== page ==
About Iziko Museums of South Africa (Iziko)

Iziko operates 11 national museums, the Planetarium and Digital Dome, the Social History Centre and three collection specific libraries in Cape Town.  The museums that make up Iziko have their own history and character, presenting extensive art, social and natural history collections that reflect our diverse African heritage.  Iziko is a public entity and public benefit organisation that brings together these museums under a single governance and leadership structure.  The organisation allows *free access to all individuals on commemorative days, (*excluding the Castle of Good Hope, Groot Constantia and Planetarium and Digital Dome). Visit our webpage at http://www.iziko.org.za, join our online community on Facebook (http://www.facebook.com/IzikoMuseums) or follow us on Twitter (@Iziko_Museums) for regular updates on events, news and new exhibitions.

 

About Orms

From its beginnings as a photography gear and printing shop, Cape Town photography leader Orms has become an extensive creative franchise. The Orms vision has always been to provide professional and amateur photographers alike with the best and latest gear at reasonable prices, and to stock the largest range of products. Orms strives to keep South African photographers at the forefront of technological advances and continues to live up to its own high standards. Today Orms has become more than the go-to photography shop for South Africans. It has evolved beyond just selling the best photographic gear and currently offers everything from professional printing and framing, to décor solutions and photobooks. The retail and service offerings cater to photographers, artists, graphic and interior designers to decorators; to photography enthusiasts, mobile photographers, keen parents and avid photobook makers.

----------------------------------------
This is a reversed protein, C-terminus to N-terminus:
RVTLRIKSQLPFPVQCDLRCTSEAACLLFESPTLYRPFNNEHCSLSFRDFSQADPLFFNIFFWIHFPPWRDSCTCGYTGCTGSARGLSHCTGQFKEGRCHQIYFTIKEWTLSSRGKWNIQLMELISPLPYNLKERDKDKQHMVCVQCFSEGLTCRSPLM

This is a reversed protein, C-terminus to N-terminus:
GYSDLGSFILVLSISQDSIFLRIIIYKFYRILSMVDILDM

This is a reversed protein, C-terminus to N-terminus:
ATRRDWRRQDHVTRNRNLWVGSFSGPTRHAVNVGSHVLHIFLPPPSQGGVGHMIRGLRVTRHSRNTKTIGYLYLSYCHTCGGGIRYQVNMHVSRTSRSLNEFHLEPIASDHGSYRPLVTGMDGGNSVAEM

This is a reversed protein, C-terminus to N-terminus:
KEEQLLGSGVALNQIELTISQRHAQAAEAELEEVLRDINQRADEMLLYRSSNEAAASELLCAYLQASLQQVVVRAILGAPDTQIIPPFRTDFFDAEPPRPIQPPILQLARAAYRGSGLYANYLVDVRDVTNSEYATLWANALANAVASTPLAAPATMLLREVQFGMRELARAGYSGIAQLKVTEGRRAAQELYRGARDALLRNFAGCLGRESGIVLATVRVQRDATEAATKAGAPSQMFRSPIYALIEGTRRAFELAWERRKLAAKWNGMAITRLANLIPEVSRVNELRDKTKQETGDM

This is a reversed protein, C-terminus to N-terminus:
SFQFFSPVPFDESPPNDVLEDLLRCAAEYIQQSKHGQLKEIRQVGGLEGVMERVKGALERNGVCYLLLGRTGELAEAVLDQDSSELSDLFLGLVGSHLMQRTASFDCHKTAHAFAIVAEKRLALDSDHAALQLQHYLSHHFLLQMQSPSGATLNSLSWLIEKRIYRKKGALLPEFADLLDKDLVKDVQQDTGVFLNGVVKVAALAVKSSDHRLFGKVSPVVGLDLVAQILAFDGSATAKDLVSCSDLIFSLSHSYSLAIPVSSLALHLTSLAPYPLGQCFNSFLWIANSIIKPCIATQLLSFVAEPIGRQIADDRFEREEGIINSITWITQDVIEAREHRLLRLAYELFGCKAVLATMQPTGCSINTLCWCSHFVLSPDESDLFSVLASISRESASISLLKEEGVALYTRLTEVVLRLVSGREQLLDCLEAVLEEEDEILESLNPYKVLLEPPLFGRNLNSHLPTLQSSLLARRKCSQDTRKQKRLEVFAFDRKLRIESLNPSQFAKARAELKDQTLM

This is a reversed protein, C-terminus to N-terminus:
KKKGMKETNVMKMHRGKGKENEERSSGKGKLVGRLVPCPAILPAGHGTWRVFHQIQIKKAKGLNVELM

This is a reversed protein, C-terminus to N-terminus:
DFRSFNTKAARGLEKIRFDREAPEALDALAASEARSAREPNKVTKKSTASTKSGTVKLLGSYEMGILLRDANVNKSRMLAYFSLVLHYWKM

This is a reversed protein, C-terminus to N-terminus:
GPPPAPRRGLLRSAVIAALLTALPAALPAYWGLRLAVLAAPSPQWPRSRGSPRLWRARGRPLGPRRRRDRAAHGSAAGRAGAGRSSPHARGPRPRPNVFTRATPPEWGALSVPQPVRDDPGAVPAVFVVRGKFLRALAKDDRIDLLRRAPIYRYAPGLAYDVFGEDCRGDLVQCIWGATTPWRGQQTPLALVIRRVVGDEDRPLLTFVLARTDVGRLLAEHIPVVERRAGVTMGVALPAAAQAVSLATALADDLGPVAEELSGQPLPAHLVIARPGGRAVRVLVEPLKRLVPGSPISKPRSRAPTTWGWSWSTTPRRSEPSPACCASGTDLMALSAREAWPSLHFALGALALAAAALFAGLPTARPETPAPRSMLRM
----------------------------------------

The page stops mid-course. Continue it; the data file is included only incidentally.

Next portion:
About Thania Peterson (the artist)

Petersen journeys back in time exploring her ancestral connection, the construction of historical narrative through the colonial gaze, and the impact of the oppressive narratives exerted by that gaze.  She asserts herself in the geography of history and time and reinterprets the language of colonialism, the gaps between, to embrace the fullness of being human. She calls on the spirit of her direct ancestor Imam Abdullah Ibn Qadhu Abdus Salaam (Tuan Guru), a prince from Tidore, Indonesia, who was brought to South Africa in the 1700's and imprisoned on Robben Island for many years. After his release he resided in Dorp Street Bo-Kaap, where he opened the first mosque and school. He was never enslaved.

Petersen uses ceremonial Malay adornment as part of her compass and returns to sites significant to issues of slavery, forced removals and opposes the emphasis exerted by the colonial inventory on the bodies of people of colour, using her experience of being Cape Malay. She reclaims these spaces and elevates the visual and historical language, expanding and deepening the narrative to assert a victor as opposed to a victim.